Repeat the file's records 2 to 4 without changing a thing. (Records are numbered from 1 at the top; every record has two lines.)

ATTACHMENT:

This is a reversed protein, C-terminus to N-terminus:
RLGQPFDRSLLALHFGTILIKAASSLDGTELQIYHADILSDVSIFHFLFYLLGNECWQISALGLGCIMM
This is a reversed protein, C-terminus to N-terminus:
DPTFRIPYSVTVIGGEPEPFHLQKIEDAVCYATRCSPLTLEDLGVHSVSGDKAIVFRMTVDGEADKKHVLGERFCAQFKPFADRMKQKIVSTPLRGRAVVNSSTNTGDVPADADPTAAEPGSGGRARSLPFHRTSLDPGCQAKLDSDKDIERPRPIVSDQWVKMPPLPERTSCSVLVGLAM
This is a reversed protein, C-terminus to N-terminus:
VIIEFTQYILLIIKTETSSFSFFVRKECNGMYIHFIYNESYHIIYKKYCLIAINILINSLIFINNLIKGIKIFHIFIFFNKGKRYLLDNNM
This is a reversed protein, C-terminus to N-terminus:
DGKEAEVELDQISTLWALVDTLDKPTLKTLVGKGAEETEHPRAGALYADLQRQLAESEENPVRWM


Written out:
This is a reversed protein, C-terminus to N-terminus:
DPTFRIPYSVTVIGGEPEPFHLQKIEDAVCYATRCSPLTLEDLGVHSVSGDKAIVFRMTVDGEADKKHVLGERFCAQFKPFADRMKQKIVSTPLRGRAVVNSSTNTGDVPADADPTAAEPGSGGRARSLPFHRTSLDPGCQAKLDSDKDIERPRPIVSDQWVKMPPLPERTSCSVLVGLAM
This is a reversed protein, C-terminus to N-terminus:
VIIEFTQYILLIIKTETSSFSFFVRKECNGMYIHFIYNESYHIIYKKYCLIAINILINSLIFINNLIKGIKIFHIFIFFNKGKRYLLDNNM
This is a reversed protein, C-terminus to N-terminus:
DGKEAEVELDQISTLWALVDTLDKPTLKTLVGKGAEETEHPRAGALYADLQRQLAESEENPVRWM